Once you have the zip file downloaded open it up and drag the .h and .m file to your project to add them.

Getting Ink on the Page

Now that we have MSTablePrint added to our project we should use it to actually print something out. The first thing we need to do is add a method declaration to MyDocument.h :
- (NSArray *)rowArrayForItem:(Expense *)item;
Next we need to import MSTablePrint in MyDocument.m. After that we need to implement both printOperationWithSettings: error: and rowArrayForItem:. We will start with rowArrayForItem: that will give us an array of strings formatted the way we want them to look when printed:
 (NSArray *)rowArrayForItem:(Expense *)item {
    // This method is only available in 10.6 and later for 10.5 follow the commented code below.
    NSString *dateString = [NSDateFormatter localizedStringFromDate:item.date dateStyle:NSDateFormatterMediumStyle timeStyle:NSDateFormatterNoStyle];
        NSDateFormatter *dateFormatter = [[[NSDateFormatter alloc] init] autorelease];
        [dateFormatter setFormatterBehavior:NSDateFormatterBehavior10_4];
        [dateFormatter setDateStyle:dateStyle];
        [dateFormatter setTimeStyle:timeStyle];
        NSString *dateString = [dateFormatter stringForObjectValue:item.date];
    // This method is also only available in 10.6 and later, for 10.5 refer to the code above for the date formatter making subistutions as needed.
    NSString *amountString = [NSNumberFormatter localizedStringFromNumber:item.amount numberStyle:NSNumberFormatterCurrencyStyle];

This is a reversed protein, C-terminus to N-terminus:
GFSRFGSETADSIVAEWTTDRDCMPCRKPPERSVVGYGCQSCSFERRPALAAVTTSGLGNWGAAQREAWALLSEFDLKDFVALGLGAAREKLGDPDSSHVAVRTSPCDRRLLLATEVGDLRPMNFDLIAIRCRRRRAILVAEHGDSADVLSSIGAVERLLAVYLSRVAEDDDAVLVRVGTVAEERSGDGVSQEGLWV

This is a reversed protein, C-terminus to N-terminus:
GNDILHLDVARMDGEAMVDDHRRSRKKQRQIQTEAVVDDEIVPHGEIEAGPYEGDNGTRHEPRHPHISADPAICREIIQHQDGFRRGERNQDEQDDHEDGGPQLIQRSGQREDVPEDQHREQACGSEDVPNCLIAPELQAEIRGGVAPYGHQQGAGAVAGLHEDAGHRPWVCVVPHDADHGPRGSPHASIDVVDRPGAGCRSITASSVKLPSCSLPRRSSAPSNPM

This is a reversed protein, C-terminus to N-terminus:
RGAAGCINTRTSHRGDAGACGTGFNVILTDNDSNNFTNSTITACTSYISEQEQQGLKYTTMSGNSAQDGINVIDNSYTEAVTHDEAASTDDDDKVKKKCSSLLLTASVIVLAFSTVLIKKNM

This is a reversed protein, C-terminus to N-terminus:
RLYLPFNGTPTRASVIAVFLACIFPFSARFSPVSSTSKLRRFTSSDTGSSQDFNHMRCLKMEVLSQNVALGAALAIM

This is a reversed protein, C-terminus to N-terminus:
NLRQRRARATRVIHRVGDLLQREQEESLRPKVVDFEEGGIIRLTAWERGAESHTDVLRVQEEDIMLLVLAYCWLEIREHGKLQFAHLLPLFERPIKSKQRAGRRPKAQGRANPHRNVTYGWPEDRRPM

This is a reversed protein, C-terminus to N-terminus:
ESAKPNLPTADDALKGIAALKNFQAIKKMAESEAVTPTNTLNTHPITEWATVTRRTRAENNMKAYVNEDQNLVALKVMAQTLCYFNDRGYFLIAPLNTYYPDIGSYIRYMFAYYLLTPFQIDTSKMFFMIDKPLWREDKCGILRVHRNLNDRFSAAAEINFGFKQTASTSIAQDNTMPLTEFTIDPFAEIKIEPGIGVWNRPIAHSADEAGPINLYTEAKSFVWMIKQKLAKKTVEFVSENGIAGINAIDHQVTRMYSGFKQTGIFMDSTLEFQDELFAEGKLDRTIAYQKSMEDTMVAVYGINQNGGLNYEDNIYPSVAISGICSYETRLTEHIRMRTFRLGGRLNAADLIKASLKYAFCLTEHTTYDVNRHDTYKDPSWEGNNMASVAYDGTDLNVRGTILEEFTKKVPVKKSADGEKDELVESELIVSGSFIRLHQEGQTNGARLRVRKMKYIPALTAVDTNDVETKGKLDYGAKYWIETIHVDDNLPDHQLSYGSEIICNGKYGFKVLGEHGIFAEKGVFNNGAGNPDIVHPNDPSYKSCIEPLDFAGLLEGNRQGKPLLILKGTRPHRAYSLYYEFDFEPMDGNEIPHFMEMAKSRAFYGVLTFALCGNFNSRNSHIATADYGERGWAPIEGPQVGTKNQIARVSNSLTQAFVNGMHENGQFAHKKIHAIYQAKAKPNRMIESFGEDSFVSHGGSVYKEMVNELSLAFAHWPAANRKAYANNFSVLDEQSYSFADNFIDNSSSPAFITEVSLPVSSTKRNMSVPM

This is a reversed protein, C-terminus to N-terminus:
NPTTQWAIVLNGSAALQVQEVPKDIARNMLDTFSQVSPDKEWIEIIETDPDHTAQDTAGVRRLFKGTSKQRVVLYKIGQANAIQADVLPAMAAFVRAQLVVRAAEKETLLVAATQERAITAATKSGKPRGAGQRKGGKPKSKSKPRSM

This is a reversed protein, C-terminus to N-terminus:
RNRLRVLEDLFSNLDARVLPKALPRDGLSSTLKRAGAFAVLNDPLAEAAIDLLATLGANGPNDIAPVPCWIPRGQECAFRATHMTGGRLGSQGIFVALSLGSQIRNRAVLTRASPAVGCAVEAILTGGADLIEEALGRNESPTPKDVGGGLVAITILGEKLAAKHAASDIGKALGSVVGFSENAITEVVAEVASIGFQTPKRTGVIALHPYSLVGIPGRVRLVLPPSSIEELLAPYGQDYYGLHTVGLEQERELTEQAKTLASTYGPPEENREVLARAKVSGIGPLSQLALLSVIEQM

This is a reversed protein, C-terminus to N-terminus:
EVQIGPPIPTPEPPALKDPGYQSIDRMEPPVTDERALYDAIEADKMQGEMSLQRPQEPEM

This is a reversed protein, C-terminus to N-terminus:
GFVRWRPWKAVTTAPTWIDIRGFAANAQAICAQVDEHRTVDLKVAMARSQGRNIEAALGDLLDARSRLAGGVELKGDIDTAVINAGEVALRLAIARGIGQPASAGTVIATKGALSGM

NSString *descriptionString = item.desc;
    NSString *categoryString = item.category.name;
    return [NSArray arrayWithObjects:dateString, amountString, descriptionString, categoryString, nil]; // The order here will match the order in the text table
Now for printOperationWithSettings: error: this is called automatically to the front document by the system when the user selects Print… from the File menu:
- (NSPrintOperation *)printOperationWithSettings:(NSDictionary *)printSettings error:(NSError **)outError {
    NSPrintInfo *pInfo = [self printInfo];
    [pInfo setHorizontalPagination:NSFitPagination]; // This will keep the text table from spanning more than one page across.
    [pInfo setVerticallyCentered:NO]; // Keep the table from ending up in the middle of the page. Not that big of a deal for one page, but the last page looks odd without this.
    [[pInfo dictionary] setValue:[NSNumber numberWithBool:YES] forKey:NSPrintHeaderAndFooter]; // Add header and footer to all pages